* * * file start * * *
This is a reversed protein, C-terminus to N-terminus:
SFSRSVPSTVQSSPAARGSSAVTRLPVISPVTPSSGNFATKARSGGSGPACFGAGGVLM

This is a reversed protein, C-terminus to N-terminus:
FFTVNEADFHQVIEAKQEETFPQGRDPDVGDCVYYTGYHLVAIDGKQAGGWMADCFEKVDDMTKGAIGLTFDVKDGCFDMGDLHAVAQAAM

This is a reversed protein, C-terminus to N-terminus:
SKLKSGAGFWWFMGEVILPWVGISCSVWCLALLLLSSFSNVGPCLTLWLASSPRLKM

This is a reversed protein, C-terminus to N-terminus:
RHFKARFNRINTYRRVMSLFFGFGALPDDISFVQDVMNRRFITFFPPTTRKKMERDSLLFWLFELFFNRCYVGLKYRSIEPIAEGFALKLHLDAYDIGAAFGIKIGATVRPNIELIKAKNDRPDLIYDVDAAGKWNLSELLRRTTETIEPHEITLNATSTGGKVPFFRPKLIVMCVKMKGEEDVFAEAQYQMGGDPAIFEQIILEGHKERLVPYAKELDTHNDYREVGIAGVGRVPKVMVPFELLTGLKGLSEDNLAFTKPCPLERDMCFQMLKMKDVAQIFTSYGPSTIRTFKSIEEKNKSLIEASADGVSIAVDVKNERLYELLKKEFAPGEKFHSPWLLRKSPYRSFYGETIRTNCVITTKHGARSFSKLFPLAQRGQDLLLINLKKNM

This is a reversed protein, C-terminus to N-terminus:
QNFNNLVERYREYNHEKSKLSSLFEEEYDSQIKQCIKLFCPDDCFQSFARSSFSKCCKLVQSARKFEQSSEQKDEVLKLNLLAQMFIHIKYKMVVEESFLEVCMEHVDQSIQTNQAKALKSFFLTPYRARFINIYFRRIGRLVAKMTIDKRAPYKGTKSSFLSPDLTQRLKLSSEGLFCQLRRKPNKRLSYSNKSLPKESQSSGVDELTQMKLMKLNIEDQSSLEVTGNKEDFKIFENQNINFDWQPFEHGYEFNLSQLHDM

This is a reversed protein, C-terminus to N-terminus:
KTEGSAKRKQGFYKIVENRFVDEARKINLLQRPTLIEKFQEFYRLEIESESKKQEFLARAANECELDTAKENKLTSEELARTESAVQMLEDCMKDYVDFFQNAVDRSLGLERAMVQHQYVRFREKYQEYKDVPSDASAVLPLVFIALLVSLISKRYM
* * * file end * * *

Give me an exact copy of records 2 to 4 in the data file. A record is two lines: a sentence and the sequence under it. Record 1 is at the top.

This is a reversed protein, C-terminus to N-terminus:
FFTVNEADFHQVIEAKQEETFPQGRDPDVGDCVYYTGYHLVAIDGKQAGGWMADCFEKVDDMTKGAIGLTFDVKDGCFDMGDLHAVAQAAM

This is a reversed protein, C-terminus to N-terminus:
SKLKSGAGFWWFMGEVILPWVGISCSVWCLALLLLSSFSNVGPCLTLWLASSPRLKM

This is a reversed protein, C-terminus to N-terminus:
RHFKARFNRINTYRRVMSLFFGFGALPDDISFVQDVMNRRFITFFPPTTRKKMERDSLLFWLFELFFNRCYVGLKYRSIEPIAEGFALKLHLDAYDIGAAFGIKIGATVRPNIELIKAKNDRPDLIYDVDAAGKWNLSELLRRTTETIEPHEITLNATSTGGKVPFFRPKLIVMCVKMKGEEDVFAEAQYQMGGDPAIFEQIILEGHKERLVPYAKELDTHNDYREVGIAGVGRVPKVMVPFELLTGLKGLSEDNLAFTKPCPLERDMCFQMLKMKDVAQIFTSYGPSTIRTFKSIEEKNKSLIEASADGVSIAVDVKNERLYELLKKEFAPGEKFHSPWLLRKSPYRSFYGETIRTNCVITTKHGARSFSKLFPLAQRGQDLLLINLKKNM